The Digital Detox for Children: 5 Ways to Get Your Kids Loving Nature Again
The summer holidays are here, the sun is shining, the back doors are open and our beautiful natural world is just waiting to be explored by youngsters. Yet these days we might find that our kids prefer sitting in a dark corner with the glow of an iPad screen lighting up their faces, or hiding indoors with a smartphone stuck to their hand.
Today’s digital savvy toddlers are learning to use the iPad before learning how to speak. Children are so hooked to their electronics that 40% of 8 to 12 year olds say that they’d rather sacrifice their summer holiday than give up their mobile phone for a month. Like all parents, I’ve often wondered whether our children have fallen into the digital world so deeply that they’ve forgotten how to unplug and enjoy time without technology.
Here are my top five ways to get kids loving nature instead of apps this summer – parental participation is required too!
Grow Your Own Delicious Garden Treats
The first step to getting kids to love nature again is to get them into their own back garden. Children love to have a purpose, so growing delicious fruits in your garden is a great way to keep kids engaged with nature over time. Plant strawberry bushes, blackberry bushes, or even some small apple trees. Explain in which seasons the fruits will be ripe and ready to pick, so that your little ones can look forward to snacking in the garden.
Create Your Own Outdoor Art
An art project is a great way to get kids excited. Instead of colouring at the kitchen table, get everyone outdoors and collecting sticks, stones, flowers, leaves and whatever they can find. Use these all natural materials to draw and print on a large paper canvas. Leaf prints are always fun for really little children, and nature collages can make art more of a challenge for older ones.
Go Fossil Hunting along the Coast
Take your kids away for a couple of days (with a pre-warning that their gadgets won’t be coming with them) to go fossil hunting. Children are fascinated by the idea of dinosaurs and will love learning about history in a hands-on way.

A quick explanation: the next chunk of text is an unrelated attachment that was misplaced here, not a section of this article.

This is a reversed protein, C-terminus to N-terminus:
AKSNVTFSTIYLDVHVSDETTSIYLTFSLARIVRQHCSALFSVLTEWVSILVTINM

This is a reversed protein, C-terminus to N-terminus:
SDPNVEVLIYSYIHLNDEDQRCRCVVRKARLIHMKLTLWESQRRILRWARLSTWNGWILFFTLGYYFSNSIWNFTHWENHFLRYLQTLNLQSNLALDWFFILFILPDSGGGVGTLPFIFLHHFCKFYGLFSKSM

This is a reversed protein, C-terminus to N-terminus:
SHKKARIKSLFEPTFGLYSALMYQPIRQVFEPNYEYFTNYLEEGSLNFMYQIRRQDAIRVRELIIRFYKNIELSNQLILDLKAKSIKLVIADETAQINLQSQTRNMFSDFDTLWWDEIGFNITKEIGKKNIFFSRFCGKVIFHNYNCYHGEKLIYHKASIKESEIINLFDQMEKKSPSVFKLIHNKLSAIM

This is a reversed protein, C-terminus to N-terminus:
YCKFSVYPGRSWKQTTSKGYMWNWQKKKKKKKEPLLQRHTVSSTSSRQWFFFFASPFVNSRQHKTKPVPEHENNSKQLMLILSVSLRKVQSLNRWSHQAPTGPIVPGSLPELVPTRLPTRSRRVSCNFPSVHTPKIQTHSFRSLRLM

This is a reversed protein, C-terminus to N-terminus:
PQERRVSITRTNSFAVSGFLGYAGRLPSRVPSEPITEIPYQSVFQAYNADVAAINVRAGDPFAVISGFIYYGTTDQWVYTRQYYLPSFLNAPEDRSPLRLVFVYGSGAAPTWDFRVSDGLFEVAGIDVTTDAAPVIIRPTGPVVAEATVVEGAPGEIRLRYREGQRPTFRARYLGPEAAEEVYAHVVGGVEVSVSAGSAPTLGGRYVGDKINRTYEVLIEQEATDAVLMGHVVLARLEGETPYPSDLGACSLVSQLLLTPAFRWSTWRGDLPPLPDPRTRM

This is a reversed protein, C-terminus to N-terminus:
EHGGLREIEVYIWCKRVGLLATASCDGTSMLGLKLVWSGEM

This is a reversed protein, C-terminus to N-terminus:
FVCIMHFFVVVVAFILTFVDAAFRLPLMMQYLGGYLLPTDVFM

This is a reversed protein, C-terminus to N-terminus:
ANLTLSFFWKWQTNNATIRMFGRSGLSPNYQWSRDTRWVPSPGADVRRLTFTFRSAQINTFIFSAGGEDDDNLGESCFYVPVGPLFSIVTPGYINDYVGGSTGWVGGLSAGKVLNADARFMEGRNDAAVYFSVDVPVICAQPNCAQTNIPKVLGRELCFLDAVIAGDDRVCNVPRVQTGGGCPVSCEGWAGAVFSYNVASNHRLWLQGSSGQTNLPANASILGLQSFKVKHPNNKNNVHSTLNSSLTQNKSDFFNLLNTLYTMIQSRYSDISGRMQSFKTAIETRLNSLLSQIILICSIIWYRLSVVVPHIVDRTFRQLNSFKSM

The National Trust have a full list ofUK fossil hunting sites, but my favourite fossil hunting spot is The Great Orme in Llandudno, North Wales. There are trails all over the incredible carboniferous limestone headland on which ancient coral and large brachiopod fossils can be found. If you’ve only got little ones, there’s a tramway which runs between the Victorian seaside town below all the way to the top of the headland.
Exploring Wild Nature Trails
Encourage your kids to get out in the wild. The UK is home to some amazing nature trails, from woodland walks to mountain tops. Young kids will be more keen to walk if they have some activities to distract them along the way. Try tracking animal footprints, collecting feathers and making bark sketches.
Challenge older children to achieve something they’ve never done before! Reaching the top of Mount Snowdon, the highest mountain in England and Wales, or exploring an old castle, like Tintagel in Cornwall, are great excursions for older kids – and they’ll be able to tell their friends all about their adventures when they’re back at school.
Stargazing and Moon Spotting
When night rolls in, get the family together for a moonlight adventure in the garden. Being out at night is exciting for children, and it’s a great way for them to unwind before bed. Lay down a big picnic blanket and gaze up at the stars. See if anyone can spot some constellations! Moon spotting can be fun for younger kids and they can start keeping track of how the moon changes and when the full moon might come along!
Do you have any other ideas for getting the kids to disconnect from their gadgets and reconnect with nature this summer?
Author Bio: Ben grew up in Conwy, a world heritage site on the North Wales coast. He loves waking up to sea views and exploring beautiful North Wales with his two young sons in his free time. Ben runs Great Escapes Wales, a website providing self-catering holiday cottages in North Wales.